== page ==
It was exciting seeing how each person approached it differently.
I found it was as much a study of people and behaviours as an art project.  From the way people approached the project, behaved in groups and took part you were often given an idea of how they worked and behaved normally.  The teachers commented on and confirmed this as they were able to watch the children they know in a new environment.  Many of the artists who visited it were more analytical of what they should do and what it should be.  Nobody knew quite what to expect but were enthusiastic and concentrated joining in.
The school group provided a different dynamic from a family.  They took to heart the 'partners' they had been joined up with for the walk over and worked mainly in groups.  Families with children often demonstrated the differences and behaviours of the individuals within that group and their relationships with each other.
Some people went away talking about doing their own.  One girl from the school had already started one in her garden.
On the first day I discovered that the wool I had intended to use would not work.  It was clearly the 'easy choice' and meant that participants did not have to commit much time or attention to make a strong impact. The cotton could be worked in more ways to create many effects and I felt that the wool became a constraint while the cotton encouraged diversity and invention.
With hindsight
I had not realised that the project would be as successful as it was and that so many threads would be used.  My usual supplier was unable to provide extra threads in time for the second school week but I was able to buy some (less economically) from a store in Barnstaple to cover the shortfall until the order arrived.  My final thread cost was nearer £500 than the estimated £260 and could easily have been more.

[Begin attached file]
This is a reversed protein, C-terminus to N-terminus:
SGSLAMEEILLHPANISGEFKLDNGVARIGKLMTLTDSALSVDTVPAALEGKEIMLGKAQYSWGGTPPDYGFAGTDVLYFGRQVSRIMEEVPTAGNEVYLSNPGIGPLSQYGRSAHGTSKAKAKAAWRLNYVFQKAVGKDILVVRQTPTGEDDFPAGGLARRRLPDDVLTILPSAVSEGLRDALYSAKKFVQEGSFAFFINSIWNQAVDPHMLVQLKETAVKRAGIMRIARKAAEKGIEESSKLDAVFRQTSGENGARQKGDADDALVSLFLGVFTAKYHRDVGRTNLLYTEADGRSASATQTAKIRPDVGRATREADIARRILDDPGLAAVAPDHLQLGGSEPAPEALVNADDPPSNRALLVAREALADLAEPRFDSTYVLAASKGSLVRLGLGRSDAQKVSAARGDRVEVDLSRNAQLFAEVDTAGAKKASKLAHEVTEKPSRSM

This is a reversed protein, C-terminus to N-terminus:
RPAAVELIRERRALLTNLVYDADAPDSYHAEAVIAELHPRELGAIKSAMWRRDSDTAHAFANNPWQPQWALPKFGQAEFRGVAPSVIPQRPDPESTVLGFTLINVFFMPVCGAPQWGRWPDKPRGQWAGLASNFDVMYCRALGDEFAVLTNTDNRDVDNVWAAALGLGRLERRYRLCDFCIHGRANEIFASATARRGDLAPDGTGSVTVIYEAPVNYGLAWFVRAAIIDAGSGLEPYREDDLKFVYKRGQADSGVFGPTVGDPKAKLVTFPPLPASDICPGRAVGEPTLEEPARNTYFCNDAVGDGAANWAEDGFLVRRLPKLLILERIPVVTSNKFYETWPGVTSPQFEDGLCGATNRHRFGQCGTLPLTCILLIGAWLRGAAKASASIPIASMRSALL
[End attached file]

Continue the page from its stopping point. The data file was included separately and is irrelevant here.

It would have been better to have more people involved in the day dismantling the piece.  I found the taking down an interesting part of the process, allowing for creativeness even then.

Quotes from the on site sketchbook
'A fantastic display of art and imagination as well as a fabulous community project. Truly inspirational - thank you!' (Chris)
'Engaging and being an active participant in a process that involves both the body and the mind is a very freeing experience.  The act of doing is what every artist has to consider when they have that blank canvas in front of them.  The mind is a strange animal - sometimes philosophical sometimes blank but always active.  It is where we point that beam that illuminates the world around us.'
'A great piece of artwork, available to everyone.  Lots of interesting detail and a perfect setting.' (Caroline Hart, Co. Durham)
'Thank you for such an inspiring experience.  The gossamer like texture, and dappled light and shade beneath the canopy of tree's felt like a childhood memory.' (Ros Denby and family, Derbyshire)
'Not enough rabbits!' (Morris the whippet)
'What a lot of fun - Inspiring - so many forms, so many shapes, great ideas.' (Nick Kidwell)
'Emily, I enjoyed seeing the development of the project and this exhibition ties it all together.  The reading of Frances BirdsWords was a particular treat. The children's words were great fun too.' (Karen)
'A unique experience that showed just what imagination and inspiration is all about.  I have never been artistic and seeing such a display of nature, art and human interaction was something I would never thought I would see.  I really enjoyed seeing the display and to know the fun the children had on the various days.' (Claudia)